01/14/2010 1:00AM

Unfamiliar names double up


OZONE PARK, N.Y. - Those who cashed the $412.50 late daily double at Aqueduct on Wednesday probably had no idea on whose horses they were wagering.

Little-known trainers Alexander DeRosa and Bobbi Rossi combined to win the last two races Wednesday, with DeRosa saddling Sawtooth Mountain ($45.80) and Rossi winning with Pay the Fare ($13).

For DeRosa, it was his first winner since 2003, the year in which he retired from training. For Rossi, it was her first victory after beginning her training career last February.

DeRosa, 63, is a retired New York City police officer who trained horses for short periods of time in the 1980s and again from 1999-2003. His last starter came on Dec. 28, 2003, with his last winner having come nine months earlier. DeRosa was persuaded to return to training by Justin Sallusto, a former trainer for whom DeRosa once worked as an assistant, and Nick Sallusto, Justin's son and a prominent bloodstock agent. The Sallustos gave DeRosa a couple of young horses, Stay Classy and Gabby's Wild Cat, both of whom are unstarted 3-year-old fillies.

DeRosa, whose nickname is "Chipper," claimed Sawtooth Mountain for $25,000 from trainer Todd Pletcher on Dec. 30, a day Sawtooth Mountain won by a neck. DeRosa claimed the horse on behalf of himself and partners Frank Micali, Joe Reynolds, and Jim Lods, who race as Black Chip Stable. In his previous incarnation as a trainer, DeRosa trained for Micali and Reynolds.

Sawtooth Mountain was originally purchased for $1 million by Michael Tabor and Susan Magnier and began his career in Ireland with Aidan O'Brien. He was transferred to Pletcher where in his last three starts, all for a claiming tag, Sawtooth Mountain had two seconds and a win. Wednesday's race was a first-level allowance race.

"It was a thrill," DeRosa said Thursday morning. "I still can't believe the horse won, it was a tough race."

Rossi, 41, has four horses in training at Belmont and three more on the farm. A former interior designer, Rossi got into Thoroughbred racing in 2002, working for trainer Jimmy Ferraro and Kathleen Feron at John Hettinger's Akindale Farm. Rossi said she grew up around horses as her grandfather was in the Standardbred business.

After the terrorist attacks on Sept. 11, 2001, Rossi said, "I decided to do something I loved instead of something that pays well."

Rossi went winless with 23 starters in 2009, including four starts out of Pay the Fare, who had a second and a third at this level.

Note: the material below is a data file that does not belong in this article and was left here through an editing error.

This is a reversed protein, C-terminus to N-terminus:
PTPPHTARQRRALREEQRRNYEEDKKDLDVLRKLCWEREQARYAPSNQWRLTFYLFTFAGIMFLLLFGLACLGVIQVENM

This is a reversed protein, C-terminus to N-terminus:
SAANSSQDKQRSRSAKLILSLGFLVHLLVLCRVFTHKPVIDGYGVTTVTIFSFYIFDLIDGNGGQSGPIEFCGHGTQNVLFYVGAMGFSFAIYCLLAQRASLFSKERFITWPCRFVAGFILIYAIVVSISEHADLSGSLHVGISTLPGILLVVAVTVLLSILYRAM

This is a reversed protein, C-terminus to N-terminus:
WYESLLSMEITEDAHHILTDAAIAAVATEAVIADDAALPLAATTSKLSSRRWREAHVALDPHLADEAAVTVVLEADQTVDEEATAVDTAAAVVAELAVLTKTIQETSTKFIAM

"I was happy that she finally won," said Rossi, who trains Pay the Fare for Diane Parker. "She did it pretty easy."

Rossi said both the one hotwalker and one groom she employs were not able to attend the races Wednesday, so even though her cell phone was ringing constantly she couldn't pick it up because "I had her at the end of a shank" in the post-race testing barn.

Rossi hopes to be back in the winner's circle soon with Best Note, who has a second and two thirds for Rossi since coming to her barn. Rossi planned to enter Best Note for a maiden race Wednesday.

Hatfield may be going to Dubai

A week before he hopes to be running Eightyfiveinafifty in the Grade 1 Wood Memorial at Aqueduct, trainer Gary Contessa may be thousands of miles away in Dubai, where he may run Hatfield in the $1 million Al Quoz Sprint Handicap at six furlongs on turf at the new Meydan track.

Contessa said he received a call from a Dubai racing representative on Wednesday night asking Contessa if he would nominate Hatfield, winner of the Gulfstream Park Turf Sprint on Jan. 9, to the Al Quoz. Contessa said that horses have to be nominated in order to get invited.

"If I get invited, I'd like to go," Contessa said. "He's as fast as anybody on turf. The race the other day represented the best of our turf sprinters, so why not?"

Contessa said there is a race on Feb. 14 at Gulfstream for which Hatfield is eligible that he would like to use as a prep for the Al Quoz.

Weathered scores in Darlin Momma

Weathered enjoyed a return to the inner track and a return to New York-bred competition by recording a 3 1/4-length victory in Thursday's $60,000 Darlin Momma Stakes. Gold for the Queen, who dueled with Weathered early, finished second, seven lengths ahead of third-place finisher By the Light.

It was the fourth victory from seven starts on the inner track for Weathered, a 5-year-old daughter of Key Contender owned by Edward Shapoff's Chevalier Stable and trained by Karl Grusmark. Mike Luzzi rode the winner.

Weathered stalked Gold for the Queen early, forged to the lead five furlongs from home, and then bumped with Gold for the Queen entering the far turn. Luzzi bided his time before asking Weathered to run turning for home, and she responded. Weathered, who covered 1 1/16 miles in 1:42.58 and returned $5.40 as the favorite, is now 11 for 24 in her career.

Affectionately appears wide open

Grusmark hopes his stakes success continues Sunday when he sends out Yet Again in search of a repeat victory in the $65,000 Affectionately. Yet Again won the Affectionately last year by 2 3/4 lengths at 8-1 odds, but is only 1 for 11 since.

This year's field appears to be wide open. Tidal Dance and Saxet Heights, the second- and third-place finishers from the Snit Stakes here Dec. 12, look like the top choices, while Pumpkin Shell, who won the Busanda Stakes as a 3-year-old over the inner track, makes her third start off a layoff.

By the Light was entered in the Affectionately before she was beaten 10 lengths in the Darlin Momma. She looks better suited to sprint distances.

Yes She's a Lady and All Night Labor complete the Affectionately field.